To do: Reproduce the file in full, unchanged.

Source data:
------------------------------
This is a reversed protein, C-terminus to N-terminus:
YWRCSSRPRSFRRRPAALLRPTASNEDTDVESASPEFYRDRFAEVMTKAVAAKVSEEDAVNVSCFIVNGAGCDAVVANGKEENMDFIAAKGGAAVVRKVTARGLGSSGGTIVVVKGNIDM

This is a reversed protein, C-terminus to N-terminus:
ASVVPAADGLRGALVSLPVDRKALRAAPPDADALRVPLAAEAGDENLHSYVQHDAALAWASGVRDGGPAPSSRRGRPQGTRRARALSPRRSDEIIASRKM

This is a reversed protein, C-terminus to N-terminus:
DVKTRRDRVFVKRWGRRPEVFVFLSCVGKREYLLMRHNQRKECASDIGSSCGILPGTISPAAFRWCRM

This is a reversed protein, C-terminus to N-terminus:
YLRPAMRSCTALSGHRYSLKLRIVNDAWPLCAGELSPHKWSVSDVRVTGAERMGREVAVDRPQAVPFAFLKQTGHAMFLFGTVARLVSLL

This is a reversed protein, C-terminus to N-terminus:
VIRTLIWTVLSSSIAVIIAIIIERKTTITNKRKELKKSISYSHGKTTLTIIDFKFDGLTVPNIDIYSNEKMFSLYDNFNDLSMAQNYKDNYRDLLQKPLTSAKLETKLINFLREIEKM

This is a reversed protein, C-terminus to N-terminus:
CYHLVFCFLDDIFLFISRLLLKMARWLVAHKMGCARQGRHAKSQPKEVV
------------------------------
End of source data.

This is a reversed protein, C-terminus to N-terminus:
YWRCSSRPRSFRRRPAALLRPTASNEDTDVESASPEFYRDRFAEVMTKAVAAKVSEEDAVNVSCFIVNGAGCDAVVANGKEENMDFIAAKGGAAVVRKVTARGLGSSGGTIVVVKGNIDM

This is a reversed protein, C-terminus to N-terminus:
ASVVPAADGLRGALVSLPVDRKALRAAPPDADALRVPLAAEAGDENLHSYVQHDAALAWASGVRDGGPAPSSRRGRPQGTRRARALSPRRSDEIIASRKM

This is a reversed protein, C-terminus to N-terminus:
DVKTRRDRVFVKRWGRRPEVFVFLSCVGKREYLLMRHNQRKECASDIGSSCGILPGTISPAAFRWCRM

This is a reversed protein, C-terminus to N-terminus:
YLRPAMRSCTALSGHRYSLKLRIVNDAWPLCAGELSPHKWSVSDVRVTGAERMGREVAVDRPQAVPFAFLKQTGHAMFLFGTVARLVSLL

This is a reversed protein, C-terminus to N-terminus:
VIRTLIWTVLSSSIAVIIAIIIERKTTITNKRKELKKSISYSHGKTTLTIIDFKFDGLTVPNIDIYSNEKMFSLYDNFNDLSMAQNYKDNYRDLLQKPLTSAKLETKLINFLREIEKM

This is a reversed protein, C-terminus to N-terminus:
CYHLVFCFLDDIFLFISRLLLKMARWLVAHKMGCARQGRHAKSQPKEVV